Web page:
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The biggest problem is that he didn't have the domain knowledge to use the correct keys.
Then again, he's been using a surrogate key (identity) for a year table. Yes, it has two columns (YearID, Year) .
FORMAT(y.Year, '0000') + '-' + FORMAT(m.Month, '00') + '-' + FORMAT(d.Day, '00') AS OrderDate
FROM SalesOrder o
JOIN Year y ON y.Id = o.YearId
JOIN Month m ON m.Id = o.MonthId
JOIN Day d ON m.Id = o.DayId
I had a customer say to me once, "I won't know what I want until I see it." Yes, that is a direct quote. He was definitely the worst customer I have ever had but there are some serious contenders. The top two are both quite large companies and I do everything I possibly can to avoid buying their products.
"I won't know what I want until I see it." Yes, that is a direct quote. He was definitely the worst customer I have ever had
Really? That is pretty much how all customers are. They might know what they need it to do but as far as UI design, for example, they have no clue what they want until they see it. That's pretty normal in my experience.
Everyone is born right handed. Only the strongest overcome it.
It is quite far from normal in my experience. My customers have run the entire spectrum of zero specifications to every detail fully specified down to the colors of the items on the user interface displays. Even those with no specifications would say things like "do it like this one" or "do it like the last one was." In this customer's case, they actually had a specification but this guy treated the whole thing as being optional and we were at his beck and call. He ended up delaying the project so badly that when we were asked about it we said because of (this guy) and when his bosses saw the absurdities things were changed in a big hurry.
We have this as SOP, users come to us with an idea, partial spec is proposed and accepted, prototype developed and then the real requirements begin to emerge. Been doing it that way for 30+ years, I have never worked from a complete spec in my entire career.
Never underestimate the power of human stupidity -
I'm old. I know stuff - JSOP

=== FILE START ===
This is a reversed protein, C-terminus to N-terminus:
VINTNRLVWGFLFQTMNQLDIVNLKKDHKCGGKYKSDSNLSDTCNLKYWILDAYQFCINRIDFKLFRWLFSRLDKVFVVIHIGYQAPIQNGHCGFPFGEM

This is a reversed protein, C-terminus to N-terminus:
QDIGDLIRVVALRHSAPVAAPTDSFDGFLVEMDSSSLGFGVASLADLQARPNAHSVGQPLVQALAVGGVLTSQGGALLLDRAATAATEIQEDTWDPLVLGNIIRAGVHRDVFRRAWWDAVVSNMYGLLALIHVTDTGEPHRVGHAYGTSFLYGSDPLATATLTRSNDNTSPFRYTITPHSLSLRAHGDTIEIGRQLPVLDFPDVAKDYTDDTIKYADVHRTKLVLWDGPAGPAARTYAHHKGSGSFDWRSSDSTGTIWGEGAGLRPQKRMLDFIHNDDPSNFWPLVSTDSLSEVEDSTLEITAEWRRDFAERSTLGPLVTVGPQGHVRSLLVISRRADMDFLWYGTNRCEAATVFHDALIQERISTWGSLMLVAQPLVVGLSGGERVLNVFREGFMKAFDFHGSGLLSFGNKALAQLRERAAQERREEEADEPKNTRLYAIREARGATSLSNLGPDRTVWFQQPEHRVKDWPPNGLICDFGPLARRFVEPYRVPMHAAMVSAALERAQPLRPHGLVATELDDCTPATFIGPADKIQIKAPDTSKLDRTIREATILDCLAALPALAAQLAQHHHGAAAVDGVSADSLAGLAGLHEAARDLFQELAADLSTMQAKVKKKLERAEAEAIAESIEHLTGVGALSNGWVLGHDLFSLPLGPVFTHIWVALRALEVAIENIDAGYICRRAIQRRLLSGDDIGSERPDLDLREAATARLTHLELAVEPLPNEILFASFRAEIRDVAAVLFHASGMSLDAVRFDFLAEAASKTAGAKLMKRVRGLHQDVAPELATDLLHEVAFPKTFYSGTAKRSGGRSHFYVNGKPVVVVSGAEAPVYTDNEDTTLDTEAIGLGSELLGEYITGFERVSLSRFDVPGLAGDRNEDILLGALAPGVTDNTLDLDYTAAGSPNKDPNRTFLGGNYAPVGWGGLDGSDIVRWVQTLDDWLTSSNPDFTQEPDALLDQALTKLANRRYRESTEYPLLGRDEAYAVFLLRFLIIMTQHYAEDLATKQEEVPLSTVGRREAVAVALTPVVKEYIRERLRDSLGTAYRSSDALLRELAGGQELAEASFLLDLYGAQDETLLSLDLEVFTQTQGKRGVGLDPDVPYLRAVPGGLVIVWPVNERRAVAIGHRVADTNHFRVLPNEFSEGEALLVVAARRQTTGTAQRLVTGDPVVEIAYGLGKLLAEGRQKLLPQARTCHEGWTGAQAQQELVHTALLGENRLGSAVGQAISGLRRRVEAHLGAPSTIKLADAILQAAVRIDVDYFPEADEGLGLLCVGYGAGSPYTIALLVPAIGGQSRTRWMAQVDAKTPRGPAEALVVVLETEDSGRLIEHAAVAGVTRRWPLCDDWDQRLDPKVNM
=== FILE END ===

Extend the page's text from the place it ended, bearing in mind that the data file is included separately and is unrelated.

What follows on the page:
had a customer say to me once, "I won't know what I want until I see it."
Handled properly these are way better than clients that give you a whole mess of specs...
often in a small co: written by a boss who doesn't really know what the underlings need nor appreciate how it's done now and even less how it could be done better.
often in a large co: written by a bunch of idio "consultants" who get led around by a boss and never really ask the users as all they do is listen to the boss who <copy above="" item="">.
For mine, the less specs the better, talk to the users, don't ask them "what they do," but rather "what do they need to get done and what's the best way to get it done (with respect to, if any SOP)"
End result is a combination of application and business improvement, the staff will be happy, the boss will be happier as he gets happy staff and improved productivity.
Put simply: Show me someone that asks for specs and I'll show you a junior programmer.
Yes, I'va made a nice living cleaning up engineering evaluatuiions that other companies started and couldn't finish. In every case hundreds, when I finally got to the root of the problem, it was always the one thinbg that everyone assumed without checking. Every time!
Now, whenever I start looking at a project, the first thing I do, is start asking fir proof that ALL of the assumptions are warranted. Usually, once we get to the critical one, the project manager sighs and says well now we can fix it ourselves. That's fine by me, I already charged my time and I can work on something really challenging!
CQ de W5ALT
Walt Fair, Jr., P. E. Comport Computing Specializing in Technical Engineering Software